“She’ll get over it. You should listen to Jerry and put the gun down. He’s right you know.”

“O..kay. If you’re sure…”

“I am.”

With his brows drawn together in confusion, he lowered the gun to the ground.

Dimples rushed in and kicked the gun away before pulling Benny’s arms behind his back and cuffing him. All at once, police officers came out of the woodwork and surrounded us. They had Benny subdued before I could blink. That’s when I realized that with Benny’s focus on me, all the hostages had taken off.

I glanced toward Dimples to find him examining Benny’s gun and hurried to his side. His gaze caught mine and he shook his head, thinking that I’d taken a hell of a risk talking to Benny like that… because the gun was fully loaded.

“Are you serious?”

He let out his breath and nodded, then thought that even though I was wrong about the gun, I was right about everything else, and it was kind of creepy the way I talked to that guy. But it worked.

I let out a breath, grateful it was over, and a little wigged out by the whole thing. And now I had to worry about the unwanted attention that was sure to come my way. “You did this, not me,” I whispered. “I’ll meet you at the car.” I turned around to get out of there before someone stopped me.

Luckily, I made it to the car before I heard my name. Cringing, I turned to find Billie Jo rushing my way, and knew it was time to lie my head off. “Oh hey Billie, Dimples saved the day in there. You should go talk to him.”

After asking me a couple of questions, she high-tailed it up the steps and I breathed a sigh of relief. That was close, and I thanked my lucky stars that the hostages and the police didn’t witness my conversation with Benny. At least I sure hoped not.







My summer’s been pretty good so far, and I hope yours has too.

Lately, I’ve been contemplating getting those fake eyelashes that they glue onto your own eyelashes. Mostly because, as I mentioned in my last post, all my friends had done it, and they looked pretty great. Of course, I already have naturally long lashes, but without mascara, they’re pretty much invisible. Which brings me to wonder how much easier it would be to have the fake ones. Looking good all the time without putting on mascara sounds awesome.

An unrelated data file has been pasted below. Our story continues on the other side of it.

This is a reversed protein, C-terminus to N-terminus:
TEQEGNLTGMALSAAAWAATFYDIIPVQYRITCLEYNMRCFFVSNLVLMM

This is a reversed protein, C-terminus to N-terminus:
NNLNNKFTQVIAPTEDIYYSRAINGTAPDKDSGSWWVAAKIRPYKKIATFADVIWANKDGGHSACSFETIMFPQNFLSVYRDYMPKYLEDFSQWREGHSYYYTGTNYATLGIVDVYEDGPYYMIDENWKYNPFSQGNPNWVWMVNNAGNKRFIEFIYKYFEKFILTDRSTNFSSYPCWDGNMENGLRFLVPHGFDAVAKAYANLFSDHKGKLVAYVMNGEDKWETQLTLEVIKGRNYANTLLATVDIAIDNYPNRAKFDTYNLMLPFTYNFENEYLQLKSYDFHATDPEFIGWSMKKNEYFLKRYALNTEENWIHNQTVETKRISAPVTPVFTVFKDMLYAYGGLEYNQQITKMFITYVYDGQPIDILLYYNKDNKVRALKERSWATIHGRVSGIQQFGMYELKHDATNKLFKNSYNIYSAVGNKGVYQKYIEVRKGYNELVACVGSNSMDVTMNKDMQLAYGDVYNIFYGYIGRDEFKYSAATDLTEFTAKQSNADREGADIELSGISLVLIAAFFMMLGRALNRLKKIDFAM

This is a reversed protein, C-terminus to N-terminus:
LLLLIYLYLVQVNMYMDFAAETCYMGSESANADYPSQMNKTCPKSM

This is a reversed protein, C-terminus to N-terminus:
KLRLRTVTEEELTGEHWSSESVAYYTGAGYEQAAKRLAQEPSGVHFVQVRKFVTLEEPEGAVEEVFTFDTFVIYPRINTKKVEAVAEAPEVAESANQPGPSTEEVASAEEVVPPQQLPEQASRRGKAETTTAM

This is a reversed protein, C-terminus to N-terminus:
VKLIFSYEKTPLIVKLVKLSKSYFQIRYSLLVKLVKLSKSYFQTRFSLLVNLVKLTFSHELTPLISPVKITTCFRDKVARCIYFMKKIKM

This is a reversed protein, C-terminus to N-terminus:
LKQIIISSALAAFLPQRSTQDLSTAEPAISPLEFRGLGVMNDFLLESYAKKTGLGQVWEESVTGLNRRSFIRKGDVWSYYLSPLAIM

The only drawback I can see is the expense and the maintenance. My friend told me that after the first application, you have to go in every two weeks to keep them filled, or at least three to four weeks or they start to fall out and look kind of weird.

That seems like a big commitment to me, but her lashes looked so amazing, that I’m really tempted. But is the cost and maintenance worth it? She absolutely loves it, so it definitely is for her.

I’d almost made up my mind to do it, but then I remembered something that happened to me not too long ago. I broke out in hives all over my neck and face from a new face cream I was using. I’d ended up at the doctor’s office, needing a shot and a few days on steroid pills because of my allergies.

Since I’d heard similar horror stories about people having an allergic reaction to the glue that was used on the lashes, it made me wonder if that would happen to me. I could just imagine how bad I’d look with swollen eyes no amount of benadryl could cure. My doctor would probably think I was pretty stupid to even try it, which would mean I couldn’t go to him for help. And I’d just have to live with it until all my eyelashes fell out. How would I look then?

Just thinking about it sent chills of terror down my spine, so… I think I’ll just stick to mascara for now. It may take a few minutes to put on, and run down my face at inopportune times, but at least I’ll avoid the trouble of something even worse. I mean, if there’s something I’ve learned lately, it’s that if anything bad might happen to me, it probably will. Knowing that, it would be irresponsible to even try it. So I think I’ll wait. Who knows what they might come up with in a few years anyway, right?

I met some of the girls I’d grown up with for dinner the other night.

As you can imagine, I’d managed to avoid dinner with them for a while, mostly to save myself from hearing thoughts that might hurt my feelings. Not that these friends are mean or anything, but there’s always that element of competitiveness that comes when a group of women get together.